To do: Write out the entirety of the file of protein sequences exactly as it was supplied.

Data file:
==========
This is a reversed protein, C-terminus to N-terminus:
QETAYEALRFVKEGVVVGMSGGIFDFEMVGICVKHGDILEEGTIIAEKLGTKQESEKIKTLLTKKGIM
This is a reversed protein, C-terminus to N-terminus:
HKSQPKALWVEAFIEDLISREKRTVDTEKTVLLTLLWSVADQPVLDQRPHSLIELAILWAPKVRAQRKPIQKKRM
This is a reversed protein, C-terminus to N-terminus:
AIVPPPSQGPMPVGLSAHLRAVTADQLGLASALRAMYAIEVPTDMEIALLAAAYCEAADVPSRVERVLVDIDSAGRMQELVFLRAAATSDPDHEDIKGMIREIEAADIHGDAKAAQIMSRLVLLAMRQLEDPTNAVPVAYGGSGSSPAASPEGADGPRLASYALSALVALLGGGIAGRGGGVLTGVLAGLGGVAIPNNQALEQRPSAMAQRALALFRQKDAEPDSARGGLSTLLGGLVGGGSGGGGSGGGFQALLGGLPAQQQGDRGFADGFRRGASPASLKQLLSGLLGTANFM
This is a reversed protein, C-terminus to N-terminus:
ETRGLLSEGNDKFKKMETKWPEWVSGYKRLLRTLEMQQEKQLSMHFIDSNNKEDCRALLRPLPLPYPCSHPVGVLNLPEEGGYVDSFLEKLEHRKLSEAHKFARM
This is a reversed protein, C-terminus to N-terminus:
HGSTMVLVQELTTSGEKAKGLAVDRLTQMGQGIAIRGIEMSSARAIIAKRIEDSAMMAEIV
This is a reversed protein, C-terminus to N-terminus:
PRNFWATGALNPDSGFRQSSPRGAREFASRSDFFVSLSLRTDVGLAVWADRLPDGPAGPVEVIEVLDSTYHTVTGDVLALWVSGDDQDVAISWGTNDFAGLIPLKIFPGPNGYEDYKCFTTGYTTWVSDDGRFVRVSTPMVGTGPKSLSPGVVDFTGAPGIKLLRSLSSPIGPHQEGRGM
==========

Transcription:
This is a reversed protein, C-terminus to N-terminus:
QETAYEALRFVKEGVVVGMSGGIFDFEMVGICVKHGDILEEGTIIAEKLGTKQESEKIKTLLTKKGIM
This is a reversed protein, C-terminus to N-terminus:
HKSQPKALWVEAFIEDLISREKRTVDTEKTVLLTLLWSVADQPVLDQRPHSLIELAILWAPKVRAQRKPIQKKRM
This is a reversed protein, C-terminus to N-terminus:
AIVPPPSQGPMPVGLSAHLRAVTADQLGLASALRAMYAIEVPTDMEIALLAAAYCEAADVPSRVERVLVDIDSAGRMQELVFLRAAATSDPDHEDIKGMIREIEAADIHGDAKAAQIMSRLVLLAMRQLEDPTNAVPVAYGGSGSSPAASPEGADGPRLASYALSALVALLGGGIAGRGGGVLTGVLAGLGGVAIPNNQALEQRPSAMAQRALALFRQKDAEPDSARGGLSTLLGGLVGGGSGGGGSGGGFQALLGGLPAQQQGDRGFADGFRRGASPASLKQLLSGLLGTANFM
This is a reversed protein, C-terminus to N-terminus:
ETRGLLSEGNDKFKKMETKWPEWVSGYKRLLRTLEMQQEKQLSMHFIDSNNKEDCRALLRPLPLPYPCSHPVGVLNLPEEGGYVDSFLEKLEHRKLSEAHKFARM
This is a reversed protein, C-terminus to N-terminus:
HGSTMVLVQELTTSGEKAKGLAVDRLTQMGQGIAIRGIEMSSARAIIAKRIEDSAMMAEIV
This is a reversed protein, C-terminus to N-terminus:
PRNFWATGALNPDSGFRQSSPRGAREFASRSDFFVSLSLRTDVGLAVWADRLPDGPAGPVEVIEVLDSTYHTVTGDVLALWVSGDDQDVAISWGTNDFAGLIPLKIFPGPNGYEDYKCFTTGYTTWVSDDGRFVRVSTPMVGTGPKSLSPGVVDFTGAPGIKLLRSLSSPIGPHQEGRGM